Wall Street pros analyze the newest employment report and what it means for the U.S. economy now and down the road
By BW Staff
The February employment report, released Mar. 6, was not as bad as some on Wall Street had feared, but it was still pretty lousy. Nonfarm payrolls fell another 651,000 in February, while the unemployment rate jumped to 8.1% from 7.6%. The deep job losses point to protracted weakness in the U.S. labor market, with Standard & Poor's forecasting another 2 million job losses by fall.
Wall Street economists and analysts had plenty to say about the jobs report and other key topics on Mar. 6. Here's a sampling:
William Knapp, MainStay Investments
February payroll and unemployment data came in pretty much as anticipated. The Labor Dept. reported Friday in its Payroll Survey that the U.S. economy shed 651,000 jobs for the month. In the separate Household Survey, the unemployment rate rose half a percent, to 8.1%.
Revisions to January and December cropped an additional 161,000 jobs. Cumulative jobs lost since the current recession began in December 2007 stand at about 4.4 million, with much of that loss (2.6 million jobs) occurring in the past four months.
At 8.1%, the unemployment rate now exceeds the peak from the 1991 recession, 7.8% in June of 1992, and is at a 25-year high. During the recession of the early 1980s, the unemployment rate was greater than 8% for 26 months, from November 1981 through January 1984. From September 1982 through June of 1983 (10 months), the rate was greater than 10%, peaking at 10.8% in November and December of 1982.
Unemployment claims remain high, but did unexpectedly decline last week. For the week ending February 28, the seasonally adjusted initial claims for unemployment was 639,000, a decrease of 31,000 from the previous week's revised figure of 670,000, the Labor Dept. reported Thursday. The four-week moving average was 641,750, up 2,000 from last week.
John Ryding, Conrad DeQuadros, RDQ Economics
Horrendous! There can be no other word to describe this employment report. Adding in the revisions to December and January, there are more than 800,000 fewer jobs in February than were previously reported for January, while the unemployment rate is higher than at any time since December 1983. Unfortunately, the weekly jobless claims data suggest more of the same is coming for March. It appears that the economy is contracting at a 6% or so pace in the first quarter, following a 6.2% drop in the fourth quarter. It is unlikely to be long before we hear calls for more stimulus in Washington.
Michael Englund, Action Economics
Today's U.S. jobs report came remarkably close to a bulls-eye, though the markets traded upward as fear of a massive undershoot was unwound. The data were hardly "good news," however, as the numbers confirm that the rapid pace of labor market contraction evident through December and January extended into February as well, with a likely remaining round of weak reports for the month.
In short, though the Fed should remain as pessimistic as ever through the next two FOMC meetings, the official projections were already sufficiently dire to incorporate today's job market figures, which failed to provide evidence of weakness beyond what the market had already widely assumed.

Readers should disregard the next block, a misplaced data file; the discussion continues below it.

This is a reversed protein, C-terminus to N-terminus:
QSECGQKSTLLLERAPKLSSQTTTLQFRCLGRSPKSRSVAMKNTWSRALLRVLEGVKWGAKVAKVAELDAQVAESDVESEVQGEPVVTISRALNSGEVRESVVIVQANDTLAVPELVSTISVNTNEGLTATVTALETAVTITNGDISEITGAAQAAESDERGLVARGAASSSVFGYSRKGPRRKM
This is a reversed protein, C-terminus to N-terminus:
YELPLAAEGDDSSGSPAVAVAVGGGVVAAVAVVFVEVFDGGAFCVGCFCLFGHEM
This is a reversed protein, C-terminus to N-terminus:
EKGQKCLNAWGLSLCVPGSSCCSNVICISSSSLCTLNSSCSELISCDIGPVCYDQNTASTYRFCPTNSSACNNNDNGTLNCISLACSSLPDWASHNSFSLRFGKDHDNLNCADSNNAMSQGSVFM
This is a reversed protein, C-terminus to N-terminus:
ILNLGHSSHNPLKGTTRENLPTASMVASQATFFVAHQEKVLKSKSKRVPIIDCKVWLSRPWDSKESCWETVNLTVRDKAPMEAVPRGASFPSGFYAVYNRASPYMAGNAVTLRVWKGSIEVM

Tony Crescenzi, Miller Tabak
The current quarter is likely to be the worst of the recession—the trough. For Wall Street, this lessens the importance of today's grim employment statistics. The case for a trough is fairly simple and based far more on fact than wishful thinking. This does not mean that it is time to commit significantly to riskier assets, but it is time to expect data to be less grim than they've been, and to watch the evolution of the data to judge whether and how the less-dire tone to the data might push investors to take on more risk. Today's employment statistics were not poor enough relative to estimates to shake out investors and lead to a capitulation worthy of buying, so most market trends are likely to persist. The notion of a trough would supersede that of a capitulation, if it develops.
Sam Stovall, Standard & Poor's
Why should anyone care if a stock is trading below $5 per share? First, many financial institutions are not allow to hold equities that trade below this threshold. As a result, these funds will jettison these issues once they fall below this level, and will avoid them until their stock prices move back above this threshold. As a result, these issues get pressured on the way down, and then lose out on "bottom-fishing" support until they float to the top again of their own volition. What's more, financial advisors are often, but not always, denied the ability to solicit the purchase of shares that trade below $5, again removing a second source of support.
It probably comes as no surprise that these issues are concentrated in the sectors that have been beaten up the most in the past year and a half. In the S&P 500, where 10% of the companies now trade below $5, a greater-than 10% concentration is found in the Consumer Discretionary, Financials, Information Technology, and Telecom Services sectors. In the S&P MidCap 400, again 10% of the members trade below $5, with double-digit sector concentration found in Consumer Discretionary, Energy, Industrials, Information Technology, Materials, and Telecom Services. Telecom was highest at 33%, while Tech was next largest at 15%. The Utilities sector was the only one with no sub-$5 constituents.